92nd American Meteorological Society Annual Meeting (January 22-26, 2012)

Tuesday, 24 January 2012: 4:15 PM
Laboratory Measurements and Characterization of Smoldering Smoke From Pine Needle Fuel Beds
Room 339 (New Orleans Convention Center )
Victor Lu, Univ. of California, Riverside, CA; and K. Tsui, C. Bartolome, M. Princevac, A. Venkatram, S. Mahalingam, G. Achtemeier, and D. R. Weise

The technique of prescribed fires is a common tool in land management across the United States. Some of the major concerns associated with prescribed fires are operating within prescription parameters, air quality and visibility impacts. In rare cases, visibility impacts by the smoke resulting from prescribed burns have been intensified by surrounding micrometeorology and have traveled over roadways causing major vehicular accidents. Such events have occurred in 2000 on the I-10 and I-95, 2001 on the I-4, 2006 on the I-95, and 2008 on the I-4 causing numerous fatalities, injuries, and damage to property. The combination of smoke and fog in these situations reduced visibility over the roadways to less than three meters, forming a condition defined as superfog. Our research focuses on the formation of the rare phenomena of superfog with the goal of enabling land managers to effectively plan prescribed burns and prevent such events.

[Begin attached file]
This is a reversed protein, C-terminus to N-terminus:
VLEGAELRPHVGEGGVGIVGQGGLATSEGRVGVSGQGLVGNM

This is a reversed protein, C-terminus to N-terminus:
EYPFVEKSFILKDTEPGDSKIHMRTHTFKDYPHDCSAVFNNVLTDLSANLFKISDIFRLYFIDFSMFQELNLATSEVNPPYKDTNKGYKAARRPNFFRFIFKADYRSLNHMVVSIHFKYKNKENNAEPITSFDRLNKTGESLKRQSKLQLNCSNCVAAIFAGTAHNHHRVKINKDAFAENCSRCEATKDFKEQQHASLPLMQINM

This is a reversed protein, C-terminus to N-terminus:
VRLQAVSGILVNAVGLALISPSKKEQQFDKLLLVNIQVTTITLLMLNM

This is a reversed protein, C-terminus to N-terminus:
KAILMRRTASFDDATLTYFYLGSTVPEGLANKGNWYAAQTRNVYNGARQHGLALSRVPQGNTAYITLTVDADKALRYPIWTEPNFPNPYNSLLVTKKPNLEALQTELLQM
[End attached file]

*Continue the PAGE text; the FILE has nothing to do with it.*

A physical model in the laboratory has been developed to characterize the properties of smoke resulting from smoldering pine needle litters at the PSW Forest Service in Riverside, CA. Temporal measurements of temperature, relative humidity, sensible heat flux, radiation heat flux, convective heat flux, particulate matter concentrations and visibilities have been carried out.

The range of temperature was between 30-70 degrees centigrade and relative humidity between 10-20% measured by Campbell Sci. HMP45C temperature and relative humidity sensors. Sensible heat flux measurements of up to 3 kW m-2 were obtained using Campbell Sci. CSAT3 sonic anemometer. Fine particulate concentrations of over 160 mg m-3 were measured with TSI DustTrak. Radiation and convective heat flux measurements, obtained by Hukseflux Thermal Sensors RC01, were less than 1 kW m-2 showing convective forces dominated in the smoldering phase. A custom visibility measurement system that utilizes a laser and an optical power meter was designed. For specific cases, a meter above the fuel bed, visibilities of less than 1 meter were measured. A detailed description of methods, experimental parameters, and measurement results will be presented with a special focus on the parameter ranges that lead to visibilities of less than 1 meter.

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